Performing acts of love allows us to expand our hearts, our selves, and the entire universe.* The act of loving allows us to connect, to transcend physical barriers and emotional turmoil. And in this we create a space in the universe, wholly our own, and shared only with the person we share this creation with….”[4]

No matter what kind of love you have in your life, the most beautiful thing about love is how it is simply uniting two individual things or people. It is a unity, a merging, something almost Buddhist and Daoist about how everything is one and the same. And perhaps, that is the natural human state–connection, unity, belongingness, acceptance, embrace, universality–which is why, I believe, loving is the paradigmatic manifestation of being human.

Being fully alive and aware is actualized in the act of loving because when we love, we risk our entire self, our time, our effort, our minds, our well being in our act of expansion for the receiver of our love. One of my favorite professors in the university, Ma’am Liway Ruizo, writes in Wagas,

“This is where I shall dare venture into the dangerous waters of theorizing:

That true love is for the brave. *

It is not for the tentative, the sacred. It is for the bold, the heroic, and yes, the reckless. It is not for those who are constantly afraid of heartbreak, who by reflex, are protective of themselves. It is not for those who have the habit of folding when confronted with the risk of losing it all. Not for those who are more fearful of rejection, than the regret that comes with not trying….

We embrace despite the fear of wounding ourselves with the thorns that they put up. We take them and let them in, these people we love, fully aware of the danger that they might not choose to stay.* We welcome them into our homes, our lives, when they just might rob us of what little we have, and leave a gaping space where they once were. We dare to make them feel what we really want them to feel, even when it might not be reciprocated. We partly, or wholly, relinquish our conditions and checklists, for the sake of making them feel that we love them for who they are, and not for who we wish they’d be.”[5]

Loving is living life with arms outstretched like our legendary Oblation. Love strips you of all your facades and leaves you naked and vulnerable. Loving is the only way to live life fully! When we love, that is when we fully open ourselves up to life and experience all its sorrows, joys, disappointments, mundanities and silliness in their purest essence. And yes, it is terrifying, it can be boring, it can be exciting, and it will hurt, but as Ma’am Ruizo ends her essay, “…the only other thing more terrifying than truly loving, is the going without.”5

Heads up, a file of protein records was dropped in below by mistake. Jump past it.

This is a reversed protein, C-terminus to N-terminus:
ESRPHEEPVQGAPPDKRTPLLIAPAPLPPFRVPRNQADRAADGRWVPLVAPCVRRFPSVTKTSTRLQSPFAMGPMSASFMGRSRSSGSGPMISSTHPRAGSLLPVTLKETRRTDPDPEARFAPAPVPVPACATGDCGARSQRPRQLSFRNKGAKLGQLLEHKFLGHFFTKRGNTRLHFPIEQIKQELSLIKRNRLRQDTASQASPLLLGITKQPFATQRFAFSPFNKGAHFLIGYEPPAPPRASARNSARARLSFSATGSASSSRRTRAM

from Brandon, creator of Humans Of New York blog
“I do yoga to get energy from the air.”

[1] Wallace, David Foster. This Is Water: Some Thoughts, Delivered on a Significant Occasion, about Living a Compassionate Life. New York City: Little, Brown and Company, 2005.

[2] Popova, Maria. “Charles Bukowski, Arthur C. Clarke, Annie Dillard, John Cage, and Others on the Meaning of Life by Maria Popova.” Brain Pickings. 09 17, 2012. (accessed 2012).

[3] Popova, Maria. “Henry Miller on Creative Death.” Brain Pickings. 12 07, 2012. (accessed 12 2012).

[4] Javier, Carljoe. “The Grammar Of Love.” In Wagas and other tales, talks and takes on love, by Bernardo N. Caslib and Liway Czarina S. Ruizo, 90-91. Quezon City: Central Book Supply Inc., 2012.

[5] Ruizo, Liway Czarina S. “Terrified.” In Wagas and other tales, talks, and takes on love, by Bernardo N. Caslib and Liway Czarina S. Ruizo, 113-114. Quezon City: Central Book Supply Inc., 2012.

*bold and italics are all mine.